Fore foot types: Differences between forefoot varus and forefoot supinatus.
Certainly this can be a contraversial topic. Perhaps this will help clear up some questions.
Supination of the forefoot that develops with adult acquired flatfoot is defined as forefoot supinatus. This deformity is an acquired soft tissue adaptation in which the forefoot is inverted on the rearfoot. Forefoot supinatus is a reducible deformity. Forefoot supinatus can mimic, and often be mistaken for, a forefoot varus. A forefoot varus differs from forefoot supinatus in that a forefoot varus is a congenital osseous deformity that induces subtalar joint pronation, whereas forefoot supinatus is acquired and develops because of subtalar joint pronation (1).
A Forefoot Varus induces STJ pronation whereas a Forefoot Supinatus is created because of STJ pronation (2).
As the foot experiences increased subtalar joint (STJ) pronation moments during weightbearing activities (as in forefoot supinatus) , the medial metatarsal rays will be subjected to increased dorsiflexion moments and the lateral metatarsal rays will be subjected to decreased dorsiflexion moments. Over time, this increase in STJ pronation moments will tend to cause a lengthening of the plantar ligaments and medial fibers of the central component of the plantar aponeurosis and a shortening of the dorsal ligaments in the medial longitudinal arch. As a result, the influence of increased STJ pronation moments occurring over time during weightbearing activities will tend to cause the following (3):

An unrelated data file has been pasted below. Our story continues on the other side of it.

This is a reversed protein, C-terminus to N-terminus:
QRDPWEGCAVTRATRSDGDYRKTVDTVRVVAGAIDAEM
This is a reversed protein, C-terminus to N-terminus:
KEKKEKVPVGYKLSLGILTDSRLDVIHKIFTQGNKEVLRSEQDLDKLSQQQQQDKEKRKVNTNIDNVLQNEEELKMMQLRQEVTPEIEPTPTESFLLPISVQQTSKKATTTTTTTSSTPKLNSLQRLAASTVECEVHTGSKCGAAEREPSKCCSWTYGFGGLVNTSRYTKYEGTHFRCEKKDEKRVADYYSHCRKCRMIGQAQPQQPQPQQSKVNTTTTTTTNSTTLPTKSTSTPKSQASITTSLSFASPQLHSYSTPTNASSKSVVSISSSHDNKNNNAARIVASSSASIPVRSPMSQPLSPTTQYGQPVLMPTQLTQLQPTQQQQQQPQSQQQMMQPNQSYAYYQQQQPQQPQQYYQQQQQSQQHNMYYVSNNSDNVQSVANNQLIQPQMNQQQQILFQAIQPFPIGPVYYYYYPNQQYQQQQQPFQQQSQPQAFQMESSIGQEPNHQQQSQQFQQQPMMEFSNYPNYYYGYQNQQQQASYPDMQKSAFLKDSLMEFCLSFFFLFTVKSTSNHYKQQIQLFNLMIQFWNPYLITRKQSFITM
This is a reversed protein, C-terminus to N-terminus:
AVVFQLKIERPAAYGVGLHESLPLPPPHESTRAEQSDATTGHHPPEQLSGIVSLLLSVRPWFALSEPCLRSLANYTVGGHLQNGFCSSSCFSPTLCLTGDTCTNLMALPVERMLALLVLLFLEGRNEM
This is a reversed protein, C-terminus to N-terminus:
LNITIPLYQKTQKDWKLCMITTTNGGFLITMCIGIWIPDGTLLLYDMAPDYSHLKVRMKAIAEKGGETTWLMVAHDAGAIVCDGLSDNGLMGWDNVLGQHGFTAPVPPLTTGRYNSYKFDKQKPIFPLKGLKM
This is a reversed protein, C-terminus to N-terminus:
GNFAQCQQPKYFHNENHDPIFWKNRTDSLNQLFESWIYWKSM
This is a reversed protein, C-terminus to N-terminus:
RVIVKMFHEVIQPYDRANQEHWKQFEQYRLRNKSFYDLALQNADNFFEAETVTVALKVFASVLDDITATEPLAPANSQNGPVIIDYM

1. An increase in inverted forefoot deformity. 2. A decrease in everted forefoot deformity. 3. A change in everted forefoot deformity to either a perpendicular forefoot to rearfoot relationship or to an inverted forefoot deformity.
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